A New Wife

In this week’s parshah the topic of a young husband – the man who takes/betrothes “a new wife” – is discussed. From his in-depth analysis of the Talmudic discourses betrothal, Rabbi Yosef Razin (5618-5636, known as the Ga’on of Rogachev) came to the conclusion that from a legal point of view betrothal is a continuous action, spanning the entire time of marriage. In other words, the act of betrothal (like the act of creation) is not a one-time event, rather it occurs at every moment anew. The consequence of legally defining betrothal in this manner is that the husband and wife can both experience a feeling of constant freshness and renewal in their marriage. Every day, the husband can experience that he is taking/betrothing “a new woman.”

Of course legal definitions are only a starting point; to experience the constant renewal requires a constant effort on the part of both the husband and wife, effort that has many aspects to it. Let us here focus on one aspect of this effort.

Most of the difficulties in marriage begin with our tendency to seek only our own ego and its expression instead of honestly trying to search for our partner and who he/she is. When this is the case, the Biblical promise that, “He who finds a woman, finds good,”transforms into, “And I find the woman more bitter than death.” The same phenomenon is recorded in Chassidic teachings regarding our search for God and Godliness. There are people for whom this search is nothing more than self-aggrandizement, a journey to find themselves. About this approach King Solomon wrote, “The fool does not seek understanding, but rather the revelation of his own heart.” True understanding of God and Godly qualities and the ability to manifest them comes from honest contemplation and meditation of God. Understanding gives birth to true and authentic feelings in the heart. Without seeking these, a person grows addicted to those external experiences that provide him with excitement and a good time. The common theme of these experiences is that they feed the heart’s still un-rectified imagination and subjective view of reality.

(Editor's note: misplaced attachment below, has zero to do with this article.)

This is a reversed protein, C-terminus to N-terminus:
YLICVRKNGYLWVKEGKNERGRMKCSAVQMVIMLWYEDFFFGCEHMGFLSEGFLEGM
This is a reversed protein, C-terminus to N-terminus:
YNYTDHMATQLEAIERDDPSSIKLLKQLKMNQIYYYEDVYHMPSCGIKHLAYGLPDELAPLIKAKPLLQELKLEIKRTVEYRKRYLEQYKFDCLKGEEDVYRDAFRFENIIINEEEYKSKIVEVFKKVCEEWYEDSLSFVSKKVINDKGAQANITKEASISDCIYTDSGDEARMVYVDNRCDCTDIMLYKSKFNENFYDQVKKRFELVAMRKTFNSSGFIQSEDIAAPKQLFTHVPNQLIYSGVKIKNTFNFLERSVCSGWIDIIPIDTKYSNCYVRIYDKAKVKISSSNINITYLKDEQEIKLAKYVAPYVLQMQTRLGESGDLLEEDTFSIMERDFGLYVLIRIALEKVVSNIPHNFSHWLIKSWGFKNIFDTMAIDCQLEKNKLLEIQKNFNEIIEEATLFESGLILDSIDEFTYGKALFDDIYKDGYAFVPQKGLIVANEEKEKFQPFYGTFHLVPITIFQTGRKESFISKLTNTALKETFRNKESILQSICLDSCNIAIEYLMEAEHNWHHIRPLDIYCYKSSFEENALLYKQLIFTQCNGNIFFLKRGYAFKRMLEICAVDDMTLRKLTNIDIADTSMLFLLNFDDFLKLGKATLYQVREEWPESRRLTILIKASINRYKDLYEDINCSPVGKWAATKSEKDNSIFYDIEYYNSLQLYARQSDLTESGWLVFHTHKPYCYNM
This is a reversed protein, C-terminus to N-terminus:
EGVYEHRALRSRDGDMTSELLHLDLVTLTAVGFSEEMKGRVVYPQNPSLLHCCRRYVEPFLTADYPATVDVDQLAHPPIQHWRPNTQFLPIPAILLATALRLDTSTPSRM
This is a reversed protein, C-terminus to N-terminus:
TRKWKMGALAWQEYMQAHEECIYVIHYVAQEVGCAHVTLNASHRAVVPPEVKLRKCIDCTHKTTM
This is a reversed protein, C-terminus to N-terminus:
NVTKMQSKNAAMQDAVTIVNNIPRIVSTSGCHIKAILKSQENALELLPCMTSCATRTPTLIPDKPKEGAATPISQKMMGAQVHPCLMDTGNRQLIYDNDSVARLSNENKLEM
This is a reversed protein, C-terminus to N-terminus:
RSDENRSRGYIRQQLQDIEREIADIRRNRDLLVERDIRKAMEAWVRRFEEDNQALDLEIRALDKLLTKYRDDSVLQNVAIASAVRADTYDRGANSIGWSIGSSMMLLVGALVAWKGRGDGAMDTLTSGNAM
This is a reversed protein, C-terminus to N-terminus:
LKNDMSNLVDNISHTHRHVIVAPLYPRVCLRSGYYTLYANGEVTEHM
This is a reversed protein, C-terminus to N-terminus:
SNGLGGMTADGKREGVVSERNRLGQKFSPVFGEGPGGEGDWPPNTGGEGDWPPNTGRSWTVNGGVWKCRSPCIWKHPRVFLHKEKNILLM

When transposed to married life, the addiction to his self causes a person to dwell on his own need for expression, instead of focusing on his spouse and his or her self and personality. Even in the best possible case, instead of investing in the inner soulful connection with his spouse, he seeks romance which reflects only an external bond of the heart between the couple. Eventually, the inherent difficulties and harshness of the real world shatter the images and flights of fancy that served as the basis for the relationship. This then causes the individual’s harsh judgments and anger to awaken and the peace in the home is undermined.

In order to replace the external and shallow picture of his spouse and their relationship and to embark on a path of rectification and peace, a person must recognize that to this point he was self-absorbed, seeking only the revelation of his own heart, even though he is convinced that he was seeking true understanding (both of God and his spouse). Only then can he shatter his immature stance and begin to pursue true understanding and sensitivity to his spouse.